ORIGIN OF CITY NAMES – The drafting of Figaro invites you to rediscover each week the origin of the names of French cities. Today, we are talking about the ocean gate, aptly named Le Havre.
Five hundred years. This is an anniversary that is being celebrated for the city moored between earth and sky! Former royal city, cradle of the greatest writers of our beautiful country, from Madeleine de Scudéry to Raymond Queneau via Bernardin de Saint-Pierre and Casimir Delavigne, the “defensive gate of Paris” stands out as one of the main ports of France, after Marseilles.
Le Havre. City like no other, city of a thousand chimneys, formerly named François-de-Grâce… The ocean metropolis has a thousand and one stories. But why is Le Havre called Le Havre?
Let’s go back in time for a moment. We are in 1517. The world has just entered a new era: that of the Great Discoveries. A few years earlier, Christopher Columbus revealed to the eyes of the world a new continent called America while Vasco da Gama crossed the deadly cape of the Storms (today that of Good Hope) and exhibited many treasures of Calicut, in India. The major powers are becoming aware of the high economic, strategic and military value of the oceans. To become the master of the waters is not only to take the lead in the maritime routes but to take possession of all that derives from them, such as precious metals for the Spaniards and spices, pepper and cinnamon for the Portuguese.
Francis I, in a state of grace
As announced by Pope Alexander Borgia in 1493, the world was then divided between the hands of the Portuguese and the Spaniards. Because, at that time, if France emerged victorious from the great land battle of Marignan, it was however lagging behind on the oceans. In 1517, as brilliantly reminded by Michel Vergé-Franceschi, professor of modern history in Tours in his book Le Havre is 500 years old, François I, then in Milan, realizes that “Brittany is not there for him. Brest, Nantes, Saint-Malo belong to a duchy foreign to the kingdom of France. […] The king-knight, far from Provence, has really only two coasts which allow him to open his land kingdom, rich, populated and fertile, on the oceanic world: Poitou, Charente, Aquitaine, and, further north, Normandy.”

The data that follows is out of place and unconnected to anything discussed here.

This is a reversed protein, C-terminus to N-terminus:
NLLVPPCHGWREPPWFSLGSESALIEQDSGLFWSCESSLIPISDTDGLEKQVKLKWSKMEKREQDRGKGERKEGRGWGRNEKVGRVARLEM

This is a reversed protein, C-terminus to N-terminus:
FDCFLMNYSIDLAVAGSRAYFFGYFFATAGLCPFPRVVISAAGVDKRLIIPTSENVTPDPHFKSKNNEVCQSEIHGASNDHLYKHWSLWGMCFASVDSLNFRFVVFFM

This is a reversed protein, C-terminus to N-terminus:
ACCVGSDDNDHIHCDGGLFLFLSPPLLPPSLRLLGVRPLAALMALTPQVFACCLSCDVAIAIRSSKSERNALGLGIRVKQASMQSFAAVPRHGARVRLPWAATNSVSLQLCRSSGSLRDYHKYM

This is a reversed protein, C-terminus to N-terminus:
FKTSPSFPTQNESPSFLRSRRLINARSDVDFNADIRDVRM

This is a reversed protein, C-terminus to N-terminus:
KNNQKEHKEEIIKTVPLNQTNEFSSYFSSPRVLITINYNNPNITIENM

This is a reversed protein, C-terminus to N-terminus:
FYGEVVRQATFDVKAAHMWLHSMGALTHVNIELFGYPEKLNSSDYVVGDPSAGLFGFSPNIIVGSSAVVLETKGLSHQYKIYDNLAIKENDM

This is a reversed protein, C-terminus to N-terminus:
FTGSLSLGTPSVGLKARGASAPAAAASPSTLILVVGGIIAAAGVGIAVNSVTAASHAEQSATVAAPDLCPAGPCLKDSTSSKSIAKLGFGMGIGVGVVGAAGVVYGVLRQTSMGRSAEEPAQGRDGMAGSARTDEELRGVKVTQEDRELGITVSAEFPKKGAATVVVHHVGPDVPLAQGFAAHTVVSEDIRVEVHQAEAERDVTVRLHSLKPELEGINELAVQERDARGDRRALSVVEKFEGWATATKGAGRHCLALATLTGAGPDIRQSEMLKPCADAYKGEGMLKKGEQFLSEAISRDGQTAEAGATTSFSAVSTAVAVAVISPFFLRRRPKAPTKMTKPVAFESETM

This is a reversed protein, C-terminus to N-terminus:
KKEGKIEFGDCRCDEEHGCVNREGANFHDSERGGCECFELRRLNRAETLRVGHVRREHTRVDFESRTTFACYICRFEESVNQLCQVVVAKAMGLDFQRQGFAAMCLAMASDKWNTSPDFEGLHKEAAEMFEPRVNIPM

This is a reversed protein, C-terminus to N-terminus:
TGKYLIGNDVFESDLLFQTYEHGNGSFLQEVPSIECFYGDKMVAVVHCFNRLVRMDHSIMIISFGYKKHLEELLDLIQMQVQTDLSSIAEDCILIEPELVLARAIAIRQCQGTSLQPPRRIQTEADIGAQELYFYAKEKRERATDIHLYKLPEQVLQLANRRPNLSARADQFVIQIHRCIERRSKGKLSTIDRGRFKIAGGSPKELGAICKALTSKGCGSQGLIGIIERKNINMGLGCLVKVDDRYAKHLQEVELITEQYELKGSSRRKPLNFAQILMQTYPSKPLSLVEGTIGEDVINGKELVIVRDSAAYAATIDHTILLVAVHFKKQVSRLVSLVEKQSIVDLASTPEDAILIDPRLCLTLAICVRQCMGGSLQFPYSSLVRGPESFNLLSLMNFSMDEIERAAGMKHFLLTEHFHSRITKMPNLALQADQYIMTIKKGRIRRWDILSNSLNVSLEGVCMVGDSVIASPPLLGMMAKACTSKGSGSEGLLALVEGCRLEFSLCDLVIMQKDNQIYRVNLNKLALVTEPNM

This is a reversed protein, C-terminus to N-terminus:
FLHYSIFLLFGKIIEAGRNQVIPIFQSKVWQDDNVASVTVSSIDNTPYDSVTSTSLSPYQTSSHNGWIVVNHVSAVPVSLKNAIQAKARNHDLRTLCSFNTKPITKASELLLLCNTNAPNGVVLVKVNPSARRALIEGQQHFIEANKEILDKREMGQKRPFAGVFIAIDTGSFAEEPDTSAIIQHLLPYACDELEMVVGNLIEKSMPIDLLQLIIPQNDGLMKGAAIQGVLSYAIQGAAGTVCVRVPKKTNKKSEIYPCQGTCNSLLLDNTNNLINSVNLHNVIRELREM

But do not see there, the catastrophic management of the kingdom of France! Because, facing his Spanish rival Carlos I, François I is “in a state of grace”. His victory at Marignan, his negotiation of a concordat with Pope Leo X soon establishing him as “master of the Gallican Church” and the nomination of Leonardo da Vinci as “first painter, engineer and architect”, made him already become legendary, as noted by Jean-Baptiste Gastinne, doctor of history from the University of Paris IV Sorbonne in his book Le Havre, a renaissance dream. François I knows that to establish his power in History, it is necessary to fix it in stone.
A haven of peace named Le Havre
So, while the king dreamed of creating the ideal city and his kingdom suffered the threat of two new ports: Portsmouth and Plymouth founded by the Tudor, Henry VIII, Francis I ordered by a letter of commission to the Admiral of France Bonnivet, February 5, 1517, the construction of a haven. The goal? Make it the “(defensive) gate of Paris” and a place capable of “keeping in safety the ships and vessels of us and our navigating subjects in the ocean sea”. In short, a “haven of peace”. Thus was created the ancestor of our city of Le Havre!
To establish this new “shelter”, this new “haven”, in short this new “port”, François I designated the place called Grace. A small cove sheltered from storms and swells which will have the particularity of having a high tide conducive to casting off. But not only! It will also be, because of its chapel called Notre-Dame de Grâce, the place where fishermen and sailors can “give thanks” for this protective “Haven”. Thus the new inhabited cove will be called “Bassin du Roy” during the urbanization of the city in the 1540s, but also “Havre-de-Grâce” and “François-de-Grâce”. The name of Le Havre for its part quite naturally derives from its ecosystem and its historical past some three centuries ago.
This is the end of our story!